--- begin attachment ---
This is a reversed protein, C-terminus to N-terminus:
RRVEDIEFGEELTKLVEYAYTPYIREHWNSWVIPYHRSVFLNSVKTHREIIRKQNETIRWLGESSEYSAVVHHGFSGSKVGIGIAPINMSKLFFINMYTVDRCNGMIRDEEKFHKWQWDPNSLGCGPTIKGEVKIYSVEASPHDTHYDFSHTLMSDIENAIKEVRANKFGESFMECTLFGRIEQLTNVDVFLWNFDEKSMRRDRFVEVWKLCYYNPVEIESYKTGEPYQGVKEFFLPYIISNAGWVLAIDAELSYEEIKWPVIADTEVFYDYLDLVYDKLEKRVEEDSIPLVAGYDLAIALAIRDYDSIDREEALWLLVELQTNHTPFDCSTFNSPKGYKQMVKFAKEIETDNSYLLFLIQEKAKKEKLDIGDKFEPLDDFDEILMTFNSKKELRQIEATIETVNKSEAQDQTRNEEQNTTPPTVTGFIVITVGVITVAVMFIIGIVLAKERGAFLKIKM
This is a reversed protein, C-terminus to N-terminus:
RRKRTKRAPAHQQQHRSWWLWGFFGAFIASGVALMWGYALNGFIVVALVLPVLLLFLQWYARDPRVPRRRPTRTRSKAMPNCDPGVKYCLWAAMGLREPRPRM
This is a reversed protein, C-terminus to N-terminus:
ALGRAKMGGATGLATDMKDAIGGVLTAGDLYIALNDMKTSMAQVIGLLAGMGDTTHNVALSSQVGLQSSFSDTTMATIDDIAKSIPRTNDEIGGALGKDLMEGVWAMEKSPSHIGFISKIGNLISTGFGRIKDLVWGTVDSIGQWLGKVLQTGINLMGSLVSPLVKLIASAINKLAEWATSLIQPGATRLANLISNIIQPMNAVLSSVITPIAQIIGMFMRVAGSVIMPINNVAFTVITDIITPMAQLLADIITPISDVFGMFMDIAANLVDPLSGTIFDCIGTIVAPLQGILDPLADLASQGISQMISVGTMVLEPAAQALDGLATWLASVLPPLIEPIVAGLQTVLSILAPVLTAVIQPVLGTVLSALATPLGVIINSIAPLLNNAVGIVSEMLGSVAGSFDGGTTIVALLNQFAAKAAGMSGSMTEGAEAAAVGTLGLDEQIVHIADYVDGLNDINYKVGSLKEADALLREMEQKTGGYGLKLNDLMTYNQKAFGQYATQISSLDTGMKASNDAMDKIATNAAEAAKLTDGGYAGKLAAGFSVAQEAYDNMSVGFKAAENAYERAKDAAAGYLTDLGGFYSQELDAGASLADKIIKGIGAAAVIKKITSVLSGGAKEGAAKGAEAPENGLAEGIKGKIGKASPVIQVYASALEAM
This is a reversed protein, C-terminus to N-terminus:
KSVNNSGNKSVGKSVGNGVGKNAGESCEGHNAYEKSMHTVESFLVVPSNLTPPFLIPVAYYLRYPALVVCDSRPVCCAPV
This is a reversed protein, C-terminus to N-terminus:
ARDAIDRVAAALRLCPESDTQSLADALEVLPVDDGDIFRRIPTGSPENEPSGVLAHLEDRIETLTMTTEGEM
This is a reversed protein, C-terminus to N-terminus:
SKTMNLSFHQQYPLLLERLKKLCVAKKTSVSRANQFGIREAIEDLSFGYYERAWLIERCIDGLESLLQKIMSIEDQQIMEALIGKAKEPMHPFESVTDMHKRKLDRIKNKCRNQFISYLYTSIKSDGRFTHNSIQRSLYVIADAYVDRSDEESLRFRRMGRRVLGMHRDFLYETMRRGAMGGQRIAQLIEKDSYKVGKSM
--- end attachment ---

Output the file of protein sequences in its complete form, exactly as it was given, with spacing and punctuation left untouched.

This is a reversed protein, C-terminus to N-terminus:
RRVEDIEFGEELTKLVEYAYTPYIREHWNSWVIPYHRSVFLNSVKTHREIIRKQNETIRWLGESSEYSAVVHHGFSGSKVGIGIAPINMSKLFFINMYTVDRCNGMIRDEEKFHKWQWDPNSLGCGPTIKGEVKIYSVEASPHDTHYDFSHTLMSDIENAIKEVRANKFGESFMECTLFGRIEQLTNVDVFLWNFDEKSMRRDRFVEVWKLCYYNPVEIESYKTGEPYQGVKEFFLPYIISNAGWVLAIDAELSYEEIKWPVIADTEVFYDYLDLVYDKLEKRVEEDSIPLVAGYDLAIALAIRDYDSIDREEALWLLVELQTNHTPFDCSTFNSPKGYKQMVKFAKEIETDNSYLLFLIQEKAKKEKLDIGDKFEPLDDFDEILMTFNSKKELRQIEATIETVNKSEAQDQTRNEEQNTTPPTVTGFIVITVGVITVAVMFIIGIVLAKERGAFLKIKM
This is a reversed protein, C-terminus to N-terminus:
RRKRTKRAPAHQQQHRSWWLWGFFGAFIASGVALMWGYALNGFIVVALVLPVLLLFLQWYARDPRVPRRRPTRTRSKAMPNCDPGVKYCLWAAMGLREPRPRM
This is a reversed protein, C-terminus to N-terminus:
ALGRAKMGGATGLATDMKDAIGGVLTAGDLYIALNDMKTSMAQVIGLLAGMGDTTHNVALSSQVGLQSSFSDTTMATIDDIAKSIPRTNDEIGGALGKDLMEGVWAMEKSPSHIGFISKIGNLISTGFGRIKDLVWGTVDSIGQWLGKVLQTGINLMGSLVSPLVKLIASAINKLAEWATSLIQPGATRLANLISNIIQPMNAVLSSVITPIAQIIGMFMRVAGSVIMPINNVAFTVITDIITPMAQLLADIITPISDVFGMFMDIAANLVDPLSGTIFDCIGTIVAPLQGILDPLADLASQGISQMISVGTMVLEPAAQALDGLATWLASVLPPLIEPIVAGLQTVLSILAPVLTAVIQPVLGTVLSALATPLGVIINSIAPLLNNAVGIVSEMLGSVAGSFDGGTTIVALLNQFAAKAAGMSGSMTEGAEAAAVGTLGLDEQIVHIADYVDGLNDINYKVGSLKEADALLREMEQKTGGYGLKLNDLMTYNQKAFGQYATQISSLDTGMKASNDAMDKIATNAAEAAKLTDGGYAGKLAAGFSVAQEAYDNMSVGFKAAENAYERAKDAAAGYLTDLGGFYSQELDAGASLADKIIKGIGAAAVIKKITSVLSGGAKEGAAKGAEAPENGLAEGIKGKIGKASPVIQVYASALEAM
This is a reversed protein, C-terminus to N-terminus:
KSVNNSGNKSVGKSVGNGVGKNAGESCEGHNAYEKSMHTVESFLVVPSNLTPPFLIPVAYYLRYPALVVCDSRPVCCAPV
This is a reversed protein, C-terminus to N-terminus:
ARDAIDRVAAALRLCPESDTQSLADALEVLPVDDGDIFRRIPTGSPENEPSGVLAHLEDRIETLTMTTEGEM
This is a reversed protein, C-terminus to N-terminus:
SKTMNLSFHQQYPLLLERLKKLCVAKKTSVSRANQFGIREAIEDLSFGYYERAWLIERCIDGLESLLQKIMSIEDQQIMEALIGKAKEPMHPFESVTDMHKRKLDRIKNKCRNQFISYLYTSIKSDGRFTHNSIQRSLYVIADAYVDRSDEESLRFRRMGRRVLGMHRDFLYETMRRGAMGGQRIAQLIEKDSYKVGKSM